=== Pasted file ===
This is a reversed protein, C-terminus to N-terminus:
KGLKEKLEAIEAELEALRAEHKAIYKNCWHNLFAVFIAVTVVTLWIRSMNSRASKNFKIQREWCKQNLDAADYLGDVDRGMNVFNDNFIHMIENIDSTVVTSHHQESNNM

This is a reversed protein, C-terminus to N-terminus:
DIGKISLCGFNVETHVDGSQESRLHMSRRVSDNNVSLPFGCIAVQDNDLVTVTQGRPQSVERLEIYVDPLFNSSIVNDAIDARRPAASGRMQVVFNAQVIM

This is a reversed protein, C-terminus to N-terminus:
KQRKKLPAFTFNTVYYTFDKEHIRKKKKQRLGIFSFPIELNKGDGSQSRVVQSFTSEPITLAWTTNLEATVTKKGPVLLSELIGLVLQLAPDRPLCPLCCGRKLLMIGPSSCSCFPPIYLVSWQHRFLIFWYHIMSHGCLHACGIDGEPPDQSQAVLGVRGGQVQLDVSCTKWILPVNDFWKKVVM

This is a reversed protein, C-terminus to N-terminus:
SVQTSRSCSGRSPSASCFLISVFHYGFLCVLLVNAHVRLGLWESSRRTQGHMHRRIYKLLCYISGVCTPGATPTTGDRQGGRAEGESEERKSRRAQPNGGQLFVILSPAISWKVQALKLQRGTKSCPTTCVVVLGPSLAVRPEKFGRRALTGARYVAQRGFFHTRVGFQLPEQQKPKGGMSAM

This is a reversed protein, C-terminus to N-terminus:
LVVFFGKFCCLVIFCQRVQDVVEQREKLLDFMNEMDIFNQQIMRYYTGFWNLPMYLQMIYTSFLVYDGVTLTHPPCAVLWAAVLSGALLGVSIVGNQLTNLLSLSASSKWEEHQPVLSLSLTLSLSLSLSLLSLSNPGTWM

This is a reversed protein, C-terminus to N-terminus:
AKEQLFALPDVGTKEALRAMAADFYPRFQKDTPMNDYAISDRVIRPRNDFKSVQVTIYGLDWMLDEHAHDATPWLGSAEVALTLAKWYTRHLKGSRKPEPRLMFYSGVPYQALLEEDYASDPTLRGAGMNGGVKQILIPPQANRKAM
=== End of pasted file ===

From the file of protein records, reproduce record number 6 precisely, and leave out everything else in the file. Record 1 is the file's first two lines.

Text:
This is a reversed protein, C-terminus to N-terminus:
AKEQLFALPDVGTKEALRAMAADFYPRFQKDTPMNDYAISDRVIRPRNDFKSVQVTIYGLDWMLDEHAHDATPWLGSAEVALTLAKWYTRHLKGSRKPEPRLMFYSGVPYQALLEEDYASDPTLRGAGMNGGVKQILIPPQANRKAM